I decided to ask a deceptively easy question.
“What is news?” I asked the Glendale Community College class. “For instance, Kim Kardashian announced she'd like to be mayor of Glendale. Is that news?”
“NO!” came the cry from the majority of the class. “It's a waste of time! A waste of space!”
“Of course it's news,” I replied. “It's interesting.”
Gary Montecuollo, GCC's police chief, teaches the community relations class. The larger goal, he said, is to show how different parts of our city interact and interrelate. Since one of those cogs, so to speak, is the media, he asked me to come and talk about my job.
At first, I wasn't really sure what to talk about. Fortunately, Ms. Kardashian did me a solid. Despite the students' insistence that her political aspirations are of no interest, our paper’s Web traffic has spiked.
This, in turn, highlighted the tensions journalists often face: to inform but also entertain, to expose wrongdoing without being gossipy, and to balance between the important and the interesting.
“Do you know what makes something newsworthy?” I asked the class.
Silence. To be fair, I think I threw them off with the Kardashian question.
“In general, something is newsworthy because a news outlet broadcasts or publishes it,” I said. “In general, because we say it is.”
It sounds a bit recursive, I'll admit. But it is also true, and underscores the need for reflection and, often, self-restraint on the part of journalists. Sometimes the subjects of news stories would prefer we not write about them; other times they essentially beg for coverage.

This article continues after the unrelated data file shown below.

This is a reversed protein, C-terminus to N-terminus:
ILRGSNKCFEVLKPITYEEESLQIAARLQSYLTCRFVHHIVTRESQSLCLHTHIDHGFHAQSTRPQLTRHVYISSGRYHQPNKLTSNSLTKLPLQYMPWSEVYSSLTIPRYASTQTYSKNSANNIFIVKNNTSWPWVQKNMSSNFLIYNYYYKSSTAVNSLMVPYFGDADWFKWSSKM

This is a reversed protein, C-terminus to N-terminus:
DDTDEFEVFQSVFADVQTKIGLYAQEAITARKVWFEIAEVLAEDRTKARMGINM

And sometimes a story has so much importance, it must be printed despite whatever shame or embarrassment it causes. Other times, printing a small truth can hide a bigger lie, and journalists have to ensure they aren’t being played by their sources.
To exemplify this, I asked the class to break into several small groups. I gave them an ethical quandary — one this paper faced — and asked them what they would do.
Here's the dilemma: You discover that a woman has fallen from the top of a hotel downtown. Though it happened after midnight, a number of people witnessed the fall, and police are investigating it as a possible suicide.
Though police decline to say much of anything, you find the night manager of the hotel. The manager asks not to be quoted, but gives you the name of the woman and tells you that she requested “the highest floor available.”
With this information, I asked the class, what details do you choose to print, or do you print anything at all?
The debate was loud and spirited. Though many of the members of the class would have printed everything — including the name — a few decided it would be best to not print anything at all.
(What the paper did do, by the way, was to print a small story, a brief, stating that a woman had fallen from a hotel room, and that the matter was being investigated as a suicide. We did not name the woman or write any follow-up stories.)
Journalists, I said afterward, have to take care about which details to print. In general, few laws keep journalists from acting unethically. As such, it's incumbent on journalists to police themselves, to be transparent about their mistakes, and to print letters from people who may disagree with their actions.
The class seemed to understand. I am incredibly appreciative of their thoughtfulness and attention, and I hope they got something out of it. I certainly did.
DAN EVANS is the editor. Reach him at (818) 637-3234 or email@example.com.